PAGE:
On the contrary, the national picture that emerges from the results so far is one of popular disinterest in what both parties have to offer. Republicans are performing well in Ohio and Florida but poorly in the Northeast, where they had expected to make gains.

Beyond Ohio and Florida, Democrats are also underperforming in Wisconsin and have been unable to deliver clear victories in Georgia and Pennsylvania, though the Senate races there remain undecided. Democratic Campaign Committee Chair Sean Maloney is presently losing his election for Congress in New York’s 17th District in what would be a substantial defeat for a Democratic leader.

The election also shows that Trump is not having success at expanding his base of support beyond a relatively narrow core. Many of the candidates most closely associated with Trump appear headed for defeat, including in gubernatorial races in Arizona, Michigan and Pennsylvania, three battleground states, though these results could still change as more votes are counted.

The results of a number of state ballot referendums also make clear the election does not reflect a shift to the right in popular consciousness. In Vermont, Kentucky and Michigan voters appear likely to enshrine the right to abortion in the state constitution, and a similar measure will be voted on in California. Referendums in favor of legalizing marijuana are also passing in Maryland and Missouri, and voters in heavily Republican South Dakota are voting by a substantial margin to expand Medicaid for the state’s impoverished residents.

A U.S. citizen who worked at a local English-language institute was shot dead in Baghdad, the U.S. Embassy there announced Tuesday, in a rare attack on a foreign visitor to the country.

Stephen Troell lived and worked in Baghdad at the Global English Institute together with his wife and four children, all of whom were involved in the running of the facility.

[. . .]

Iraqi officials said Troell’s vehicle was attacked by “unknown” gunmen as he drove through central Baghdad on Monday. The weapon that killed him was fitted with a suppressor, they said, but they provided no further information. They spoke on the condition of anonymity because they were not authorized to discuss the sensitive case.

In "Stephen Troell was murdered in Baghdad," Trina pointed out that we named Stephen in yesterday's snapshot and that US press outlets weren't doing that.  I have no idea why they didn't.  RUDAW had already named Stephen and multiple Twitter accounts in Iraq had named him and published his photo.  I have no idea why the US press didn't name him when it was not something hidden.  Maybe it was sloppy reporting on their part?  I have no idea.  Maybe they didn't know his name was already out there and had been for a few hours.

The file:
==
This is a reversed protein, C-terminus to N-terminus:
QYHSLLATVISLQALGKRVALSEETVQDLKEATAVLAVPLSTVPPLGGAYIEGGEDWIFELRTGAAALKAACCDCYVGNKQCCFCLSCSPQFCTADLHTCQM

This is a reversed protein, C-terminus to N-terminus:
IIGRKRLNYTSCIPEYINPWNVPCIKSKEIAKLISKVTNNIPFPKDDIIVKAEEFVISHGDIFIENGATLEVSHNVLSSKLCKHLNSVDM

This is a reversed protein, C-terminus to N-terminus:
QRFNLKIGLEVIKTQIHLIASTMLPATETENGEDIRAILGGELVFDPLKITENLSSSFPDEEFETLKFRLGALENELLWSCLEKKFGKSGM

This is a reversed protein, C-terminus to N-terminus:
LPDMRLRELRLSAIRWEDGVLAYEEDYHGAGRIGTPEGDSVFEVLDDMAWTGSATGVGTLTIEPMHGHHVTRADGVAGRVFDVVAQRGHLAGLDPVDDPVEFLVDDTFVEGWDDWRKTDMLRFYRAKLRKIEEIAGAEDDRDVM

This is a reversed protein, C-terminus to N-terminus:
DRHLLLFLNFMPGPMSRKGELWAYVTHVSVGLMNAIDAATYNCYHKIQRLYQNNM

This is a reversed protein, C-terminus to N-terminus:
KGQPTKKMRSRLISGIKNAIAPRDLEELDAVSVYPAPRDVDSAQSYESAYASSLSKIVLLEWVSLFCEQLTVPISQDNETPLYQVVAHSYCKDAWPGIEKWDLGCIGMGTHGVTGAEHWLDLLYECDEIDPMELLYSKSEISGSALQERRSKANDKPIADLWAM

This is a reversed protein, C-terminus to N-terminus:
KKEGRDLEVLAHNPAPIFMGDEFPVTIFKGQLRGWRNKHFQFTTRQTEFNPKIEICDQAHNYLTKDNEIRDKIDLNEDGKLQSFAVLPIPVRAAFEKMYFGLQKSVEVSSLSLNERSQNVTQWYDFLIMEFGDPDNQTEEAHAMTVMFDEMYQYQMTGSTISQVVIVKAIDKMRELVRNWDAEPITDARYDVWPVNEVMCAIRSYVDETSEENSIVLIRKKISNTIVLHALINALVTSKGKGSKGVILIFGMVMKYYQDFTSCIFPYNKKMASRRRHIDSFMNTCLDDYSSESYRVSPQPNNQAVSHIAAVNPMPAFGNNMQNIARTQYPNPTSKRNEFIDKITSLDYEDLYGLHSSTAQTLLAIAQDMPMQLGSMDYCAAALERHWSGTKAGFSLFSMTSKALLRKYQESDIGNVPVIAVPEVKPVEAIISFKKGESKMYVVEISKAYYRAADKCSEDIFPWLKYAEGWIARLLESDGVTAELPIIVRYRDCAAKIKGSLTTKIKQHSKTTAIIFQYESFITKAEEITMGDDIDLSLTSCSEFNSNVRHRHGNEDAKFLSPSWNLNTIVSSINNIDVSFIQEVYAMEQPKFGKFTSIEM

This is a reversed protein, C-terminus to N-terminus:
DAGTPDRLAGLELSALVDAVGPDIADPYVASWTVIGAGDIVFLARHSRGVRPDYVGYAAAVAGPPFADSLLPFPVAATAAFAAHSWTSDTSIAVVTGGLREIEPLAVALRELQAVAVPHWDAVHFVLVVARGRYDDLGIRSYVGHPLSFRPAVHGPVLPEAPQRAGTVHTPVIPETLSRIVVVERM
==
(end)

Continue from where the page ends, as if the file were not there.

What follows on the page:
Meanwhile, failed and disgraced cult leader Moqtada al-Sadr has struggled in recent months for relevancy.  He wasn't able to put together a government despite repeated attempts.  He's not a kingmaker.  He's not much of anything.  But he's finally found an issue he can dedicate himself to.  THE ARAB WEEKLY reports:

The leader of the Sadrist movement, Moqtada al-Sadr, has recently kept a low profile, demonstrating that he has accepted the new political realties in Iraq, foremost of which is the control by his rivals in  the Coordination Framework of both the government and parliament.

But the Sadrist leader has reemerged to express fears that Iraqi youth could borrow a page from Iran's anti-clerical protests.

What concerns Sadr in particular is the practice by young Iranian teenagers of knocking off turbans of mullahs in the streets in defiance of the ruling theocracy.

The new "street game" comes as part of ongoing popular protests over the death of 22-year old Mahsa Amini in the hands of the morality policy for not being "properly veiled".

Sadr did not hide his anguish over the possible spread of the symbolic movement to Iraq where clerics, blamed for many of Iraq's ills since 2003, could be the target of street's anger.

I guess the plight of tipping cows was already taken.  But Moqtada has found his issue, has found his cause.

Let's close with BROS.

Forgot to note THIRD yesterday:

The following sites updated: